On your nightstand now:
Some are weighty tomes, Bob Caro’s biography of Robert Moses; François Mitterand’s letters to his mistress, Anne; Hilary Mantel’s The Mirror and the Light; some are the latest Donna Leon or Louise Penny or, more locally, Aaron Stander. Some, like Jeanine Cummins’ American Dirt or Nicholas Kristof and Sheryl WuDunn’s Tightrope, are new enough to be on best seller fiction and non-fiction lists, while others, tried and true, are Jane Austen’s Persuasion, Northanger Abbey, Mansfield Park, all of which I reread during this time of the pandemic, the equivalent of comfort food. So that’s my answer to the nightstand question.
Favorite book when you were a child:
As a child I read and reread all the Frank Baum Oz books.
Book you’ve faked reading:
In all honesty, did I ever fake reading a book? If so, I have no recollection of it.
Book you’re an evangelist for:
I have evangelized for Amor Towles’ A Gentleman in Moscow and Muriel Burbery’s wonderful Elegance of the Hedgehog.
Book you hid from your parents:
I had to google the long-forgotten author and I don’t remember just what was so shocking to my pre-teen self, but I and my friends in that long ago world war II era passed Kathleen Winsor’s Forever Amber from hand to hand and always out of parental sight.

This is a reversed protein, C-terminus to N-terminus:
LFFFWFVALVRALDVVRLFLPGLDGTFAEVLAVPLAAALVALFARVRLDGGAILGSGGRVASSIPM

Book that changed your life:
Oddly, if I had to choose a book or literary experience that changed my life, it would be a live performance when I was 11 years old, Shakespeare’s Hamlet with Maurice Evans, the so-called “GI Hamlet.” I came home dazed and dazzled by that performance, and all that winter read one Shakespeare play after another.
Five books you’ll never part with:
The five books I wouldn’t part with, would want on that mythical desert island, have needed in this pandemic quarantine. Jane Austen, of course, two or more Austens, Pride and Prejudice and Mansfield Park. Dorothy Sayer’s Gaudy Night, a marvel of a book, detective genre transmuted into serious literature. Shakespeare, Much Ado about Nothing or Midsummer Night’s Dream.